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Tag Archives: Horizon View

VMware Horizon 6 (View) Firewall and Network Ports Visualized

By Ray Heffer, VCDX#122, VMware EUC Architect

Back in April 2012, I posted on my blog my original Horizon View network firewall ports diagram. Over the past two years, it’s been used widely both internally at VMware and in the community. Since Horizon 6 just recently released, I thought I’d create a brand new full size diagram to include Cloud Pod Architecture. This updated diagram contains a better layout and a new color theme to boot!  This image is 3767 x 2355 pixels, so simply click it to enlarge then ‘Save Image’ to get the full size HD version.

You’ll notice the addition of VIPA (View inter-pod API) and ADLDS port 22389 which are both used for Cloud Pod Architecture. Bear in mind that between your View Pods, you will still require the usual Active Directory ports.

Horizon 6 Firewall Diagram

Key Firewall Considerations for VMware Horizon 6

  • TCP 8472: View interpod API (Cloud Pod Architecture) – NEW
  • TCP 22389: Global ADLDS (Cloud Pod Architecture) – NEW
  • HTTPS (443): Horizon Client access, authentication and RDP tunnel (HTTPS Secure Gateway)
  • HTTPS (8443): Used by HTML Access (Blast)
  • HTTPS (22443): HTML Access (Blast) to Virtual Desktops
  • TCP 9427: Used by Windows multimedia redirection (MMR)
  • TCP 32111: USB Redirection
  • ESP (Protocol 50) used for Security Server and Connection Server IPSEC communication (requires Windows firewall with Advanced Security to be enabled)
  • UDP 500: IPsec negotiation for Security Server and Connection Server communication and pairing.

For a full list of network ports please refer to the latest Horizon 6 documentation: https://www.vmware.com/support/pubs/view_pubs.html

Ray Heffer is an EUC Architect working at VMware and a double VCDX with both VCDX-DCV (Data Center) and VCDX-DT (Desktop). Previously part of the VMware Professional Services team as a Senior Consultant, Ray now works for the Desktop Technical Product Marketing BU at VMware. Ray joined the IT industry in 1997 as a Unix admin, before focusing on end user computing with Citrix MetaFrame and Terminal Services in the early days. In 2004 Ray joined an ISP providing managed hosting and Linux web applications, but soon discovered VMware ESX 2.5 (and GSX!) and passed his first VCP in 2007. Ray has many years of complex infrastructure design and delivery including the integration of VCE Vblock for both EUC and Cloud, and two highly successful 10,000+ user VMware Horizon View design and implementation engagements. This post originally appeared on Ray’s blog. Follow Ray on Twitter @rayheffer.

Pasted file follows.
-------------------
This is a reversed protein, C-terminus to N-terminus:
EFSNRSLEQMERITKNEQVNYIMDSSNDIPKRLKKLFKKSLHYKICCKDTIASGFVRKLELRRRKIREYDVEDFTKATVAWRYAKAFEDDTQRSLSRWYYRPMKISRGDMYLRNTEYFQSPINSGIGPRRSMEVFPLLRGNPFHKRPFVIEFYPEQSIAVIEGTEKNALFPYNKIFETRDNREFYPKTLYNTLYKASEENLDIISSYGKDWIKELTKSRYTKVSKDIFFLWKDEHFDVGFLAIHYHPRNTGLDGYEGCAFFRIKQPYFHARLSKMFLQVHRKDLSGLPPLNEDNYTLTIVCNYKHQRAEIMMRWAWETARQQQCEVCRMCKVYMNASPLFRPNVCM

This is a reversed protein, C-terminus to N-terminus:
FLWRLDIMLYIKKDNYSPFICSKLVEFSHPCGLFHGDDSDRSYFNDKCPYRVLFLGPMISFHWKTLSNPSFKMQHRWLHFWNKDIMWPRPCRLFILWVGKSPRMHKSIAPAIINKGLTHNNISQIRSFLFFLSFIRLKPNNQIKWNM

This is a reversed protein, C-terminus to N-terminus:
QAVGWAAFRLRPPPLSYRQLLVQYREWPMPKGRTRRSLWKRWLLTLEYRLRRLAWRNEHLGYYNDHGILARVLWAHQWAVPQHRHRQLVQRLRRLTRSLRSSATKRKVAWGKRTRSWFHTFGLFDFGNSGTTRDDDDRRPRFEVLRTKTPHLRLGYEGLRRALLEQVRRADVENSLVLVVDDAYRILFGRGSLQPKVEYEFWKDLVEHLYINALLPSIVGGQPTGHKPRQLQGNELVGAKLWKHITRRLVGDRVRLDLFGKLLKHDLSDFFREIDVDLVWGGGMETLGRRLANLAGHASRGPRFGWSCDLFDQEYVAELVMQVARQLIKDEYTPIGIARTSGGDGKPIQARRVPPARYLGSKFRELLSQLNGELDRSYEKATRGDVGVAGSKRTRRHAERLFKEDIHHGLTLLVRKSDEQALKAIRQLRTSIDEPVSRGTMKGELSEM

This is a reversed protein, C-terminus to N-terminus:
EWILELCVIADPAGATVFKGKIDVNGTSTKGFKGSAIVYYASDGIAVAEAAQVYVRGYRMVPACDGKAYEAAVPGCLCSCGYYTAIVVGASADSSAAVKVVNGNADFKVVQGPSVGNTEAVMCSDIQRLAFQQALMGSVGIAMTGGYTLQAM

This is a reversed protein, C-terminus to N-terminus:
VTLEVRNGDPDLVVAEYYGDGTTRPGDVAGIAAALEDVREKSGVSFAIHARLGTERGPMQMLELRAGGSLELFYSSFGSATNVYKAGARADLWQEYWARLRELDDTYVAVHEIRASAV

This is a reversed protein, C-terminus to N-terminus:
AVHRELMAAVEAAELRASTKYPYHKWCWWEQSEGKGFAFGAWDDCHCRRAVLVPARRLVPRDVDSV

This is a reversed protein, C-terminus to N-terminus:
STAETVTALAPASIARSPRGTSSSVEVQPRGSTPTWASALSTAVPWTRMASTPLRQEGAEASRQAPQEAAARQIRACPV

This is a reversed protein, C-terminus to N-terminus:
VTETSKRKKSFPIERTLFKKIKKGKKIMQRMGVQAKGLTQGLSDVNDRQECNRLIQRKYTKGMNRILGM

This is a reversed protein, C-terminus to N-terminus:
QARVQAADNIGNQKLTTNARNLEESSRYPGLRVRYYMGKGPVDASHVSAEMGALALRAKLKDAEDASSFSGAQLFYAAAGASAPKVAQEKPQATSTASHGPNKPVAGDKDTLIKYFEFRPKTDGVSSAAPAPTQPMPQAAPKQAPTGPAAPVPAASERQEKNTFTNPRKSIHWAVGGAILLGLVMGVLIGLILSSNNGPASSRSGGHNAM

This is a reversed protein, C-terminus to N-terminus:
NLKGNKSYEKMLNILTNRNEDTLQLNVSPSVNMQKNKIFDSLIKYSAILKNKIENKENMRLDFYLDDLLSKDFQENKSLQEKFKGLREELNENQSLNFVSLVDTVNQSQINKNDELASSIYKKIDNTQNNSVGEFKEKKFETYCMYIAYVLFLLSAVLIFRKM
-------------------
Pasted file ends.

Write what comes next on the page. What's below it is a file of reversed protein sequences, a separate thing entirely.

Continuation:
Horizon View: RDS PCoIP Design Tips

By Dale Carter, Consulting Architect, End-User Computing

With the release of VMware Horizon View has come the ability to not only configure virtual desktops but also virtual applications hosted on Windows RDS servers.

In this post, I will cover a couple of things that you should take into consideration when configuring virtual applications and how they might affect the sizing of your View Cluster and the number of connection servers you will need.

There are many different papers and posts on how to configure RDS servers themselves, so I will not be touching on that in this post. I want to discuss the effects of how the PCoIP connections connect to RDS servers and what you should look out for.